Is Your “Good” Parent an Enabling Spouse?
Written by Randi Fine, Narcissistic Abuse Expert and Coach
Narcissistic Abuse Awareness and Guidance with Randi Fine
Does your narcissistic parent have an enabling spouse that facilitates her abuse? Do you view that parent as being the good and loving one?
An enabling spouse is the ultimate accomplice to the narcissistic abuser; a worshiper who, at the expense of his own self-worth, needs and wants, takes on the responsibility of keeping his narcissistic partner happy. His actions prevent the narcissistic spouse from ever being held accountable for her despicable behavior.
Narcissistic people cannot exist in a vacuum. Requiring narcissistic supply 24/7, just as addicts need drugs, they go to great lengths seeking unknowing people to trap and get supply from. Like predators searching for prey, partners are hunted down, love bombed, and then taken on as emotional hostages. Mind control tactics are used to keep them in a state of confusion, disorientation, and devaluation.
The narcissistic/enabling spousal relationship is entangled and all consuming. Enmeshed in the drama of keeping their dysfunctional union intact, there is little room for the children. This dynamic may not be obvious to children who have been brainwashed into believing that their parents love them, as all parents are supposed to do. The parents might “love” them in their own way, but it is a conditional love that is based on the children’s level of interference. Compliant children interfere less than unruly ones. As a reward, a bone is thrown to them occasionally. Starved for love, the children consider the measly offering as proof that they are loved.
As long as the marriage stays intact, the children will have no leverage against the abusive parent. The enabling parent will always facilitate her spouse’s reign of aggression against them. Wanting to believe that one of their parents is there for them, children tend to give enabling parents more credit than they deserve. A simple statement such as ” I wish I could do more but you know your father/mother” gives children enough encouragement to conclude that the enabling parent has their best interest at heart. Unfortunately those words are rarely followed by concrete actions. The enabler may want to protect his children from the abusive parent, but he will never stand up to his spouse and advocate for them.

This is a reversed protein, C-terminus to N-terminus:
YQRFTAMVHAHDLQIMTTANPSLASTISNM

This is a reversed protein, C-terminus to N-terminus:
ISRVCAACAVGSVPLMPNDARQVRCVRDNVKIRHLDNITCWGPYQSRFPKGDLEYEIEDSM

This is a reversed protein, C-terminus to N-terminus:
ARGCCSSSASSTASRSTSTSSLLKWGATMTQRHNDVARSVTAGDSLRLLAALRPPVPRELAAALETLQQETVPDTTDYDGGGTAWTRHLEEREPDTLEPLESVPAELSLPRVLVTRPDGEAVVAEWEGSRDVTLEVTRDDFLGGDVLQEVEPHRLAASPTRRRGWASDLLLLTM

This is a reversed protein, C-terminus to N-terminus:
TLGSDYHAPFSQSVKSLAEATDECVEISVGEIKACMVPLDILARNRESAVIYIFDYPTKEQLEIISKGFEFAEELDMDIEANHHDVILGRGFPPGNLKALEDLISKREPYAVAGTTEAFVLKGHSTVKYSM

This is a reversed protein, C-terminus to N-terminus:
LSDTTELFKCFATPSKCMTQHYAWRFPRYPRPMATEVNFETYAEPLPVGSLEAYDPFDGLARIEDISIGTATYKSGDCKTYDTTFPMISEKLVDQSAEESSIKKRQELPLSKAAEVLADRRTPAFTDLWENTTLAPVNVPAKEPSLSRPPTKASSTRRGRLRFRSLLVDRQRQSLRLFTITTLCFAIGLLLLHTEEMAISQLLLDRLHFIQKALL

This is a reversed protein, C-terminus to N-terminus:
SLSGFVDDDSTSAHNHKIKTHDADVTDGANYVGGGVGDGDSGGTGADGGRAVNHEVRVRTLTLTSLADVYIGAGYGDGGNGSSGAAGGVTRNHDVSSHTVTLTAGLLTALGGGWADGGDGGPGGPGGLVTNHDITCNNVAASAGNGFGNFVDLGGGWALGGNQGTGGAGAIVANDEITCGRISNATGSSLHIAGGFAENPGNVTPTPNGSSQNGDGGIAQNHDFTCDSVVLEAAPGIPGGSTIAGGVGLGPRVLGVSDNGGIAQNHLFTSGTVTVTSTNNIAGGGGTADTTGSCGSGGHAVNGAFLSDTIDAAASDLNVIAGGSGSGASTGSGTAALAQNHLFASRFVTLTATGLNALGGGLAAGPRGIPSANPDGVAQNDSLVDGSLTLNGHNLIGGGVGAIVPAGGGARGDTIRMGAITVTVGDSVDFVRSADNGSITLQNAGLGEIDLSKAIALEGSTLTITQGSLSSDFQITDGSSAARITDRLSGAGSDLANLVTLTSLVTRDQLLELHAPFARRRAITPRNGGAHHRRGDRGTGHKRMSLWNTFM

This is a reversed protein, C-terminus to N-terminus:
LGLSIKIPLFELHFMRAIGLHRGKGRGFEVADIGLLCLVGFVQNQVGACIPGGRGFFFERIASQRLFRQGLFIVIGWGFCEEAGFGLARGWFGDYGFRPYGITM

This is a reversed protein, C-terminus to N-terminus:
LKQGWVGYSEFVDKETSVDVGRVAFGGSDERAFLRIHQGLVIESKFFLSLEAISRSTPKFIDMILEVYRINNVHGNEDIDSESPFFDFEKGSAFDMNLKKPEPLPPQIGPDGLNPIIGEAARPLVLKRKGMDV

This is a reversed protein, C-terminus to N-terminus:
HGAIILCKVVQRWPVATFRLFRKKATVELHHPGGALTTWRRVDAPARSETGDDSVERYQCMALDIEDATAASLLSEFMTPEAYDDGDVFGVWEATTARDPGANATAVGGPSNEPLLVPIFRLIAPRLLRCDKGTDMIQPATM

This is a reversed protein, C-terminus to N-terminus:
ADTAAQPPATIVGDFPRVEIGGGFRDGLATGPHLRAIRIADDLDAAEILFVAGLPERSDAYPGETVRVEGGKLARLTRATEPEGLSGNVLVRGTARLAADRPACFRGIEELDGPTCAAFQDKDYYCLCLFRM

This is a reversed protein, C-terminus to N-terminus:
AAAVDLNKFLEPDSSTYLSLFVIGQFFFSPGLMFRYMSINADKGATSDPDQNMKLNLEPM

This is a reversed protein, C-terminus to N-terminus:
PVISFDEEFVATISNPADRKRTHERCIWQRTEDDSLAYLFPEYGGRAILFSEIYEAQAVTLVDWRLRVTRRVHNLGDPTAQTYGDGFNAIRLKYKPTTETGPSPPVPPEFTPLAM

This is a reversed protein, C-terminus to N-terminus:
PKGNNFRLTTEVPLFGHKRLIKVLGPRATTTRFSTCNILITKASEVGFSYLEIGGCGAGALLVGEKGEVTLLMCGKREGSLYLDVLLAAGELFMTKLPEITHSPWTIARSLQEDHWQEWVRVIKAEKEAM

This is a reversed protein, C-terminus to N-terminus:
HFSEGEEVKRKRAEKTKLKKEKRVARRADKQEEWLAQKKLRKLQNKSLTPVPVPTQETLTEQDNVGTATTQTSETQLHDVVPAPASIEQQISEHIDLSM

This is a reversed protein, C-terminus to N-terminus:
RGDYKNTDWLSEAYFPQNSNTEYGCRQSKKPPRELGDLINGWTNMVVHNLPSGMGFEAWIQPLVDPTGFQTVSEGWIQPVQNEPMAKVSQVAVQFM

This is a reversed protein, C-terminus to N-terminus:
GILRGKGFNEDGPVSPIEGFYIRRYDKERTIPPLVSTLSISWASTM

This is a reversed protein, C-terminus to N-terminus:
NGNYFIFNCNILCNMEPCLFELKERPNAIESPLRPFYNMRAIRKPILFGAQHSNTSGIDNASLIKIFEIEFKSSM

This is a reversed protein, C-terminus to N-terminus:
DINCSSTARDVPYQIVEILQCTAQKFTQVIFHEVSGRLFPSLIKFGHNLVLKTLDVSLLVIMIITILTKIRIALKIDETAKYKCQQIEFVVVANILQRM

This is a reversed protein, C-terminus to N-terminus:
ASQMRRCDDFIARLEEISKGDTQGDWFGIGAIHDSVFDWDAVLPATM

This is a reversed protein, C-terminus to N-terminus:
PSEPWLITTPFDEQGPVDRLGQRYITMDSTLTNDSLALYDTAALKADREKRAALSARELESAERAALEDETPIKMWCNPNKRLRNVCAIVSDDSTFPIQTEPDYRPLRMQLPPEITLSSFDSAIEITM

The enabler is conditioned to shield her spouse from all accountability, whether called to action or not. She is always trying to smooth things over. When the children’s feelings are hurt she will say things such as “You know your father loves you very much,” “He didn’t mean what he said,” “He only wants the best for you,” or “He has had a hard day.” The children’s feelings are often dismissed along with reminders not to upset their father.
When adult children of narcissistic abuse realize that they have a narcissistic parent they are faced with the challenge of working through their pain; coming to acceptance that the NPD parent had no capacity to love them. This is a grievous reality that is difficult to process. But the belief that they still have or did have one loving parent makes it easier to do. They look forward to continuing a relationship with the “good” parent (or imagine that they could have had one if that parent was still alive) that is entirely separate from the abusive parent.
The enabling spouse may have a breakthrough once or twice in front of his child where he acknowledges the truth of his situation. This further encourages the adult child to believe that a healthy relationship with him is possible. But these brief emanations are quickly followed up by denial; sometimes even resentment toward the adult child for allegedly trying to divide him and his spouse. Sadly, attempts at having a separate relationship with the “good” parent always result in disappointment and heartbreak, and then deep grieving. It cannot be done.
Enabling spouses operate out of selfishness, insecurity, and fear. They have torn loyalties, but are ultimately driven by personal survival. They do not believe they can exist on their own.
The “good” parent may have provided a soft place for her children to fall when the pressure was off, but not when she was made to choose sides. The reality of the situation is that neither parent could be there for them. The narcissistic parent always meets his agenda. The enabling parent/spouse usually meets hers. The needs of the children come last, if at all. Children growing up in these environments have no parent to advocate for them. They are emotionally on their own.
If you have a “good” parent that you hope to have a separate relationship with it may be important for you to explore the possibility, if only for the sake of closure. You will always wonder what could have been if you do not. If or when your hopes are dashed, remember to reread this article. It will not save you from the grieving process but it will help you understand that though the rejection felt personal, it had nothing at all to do with you.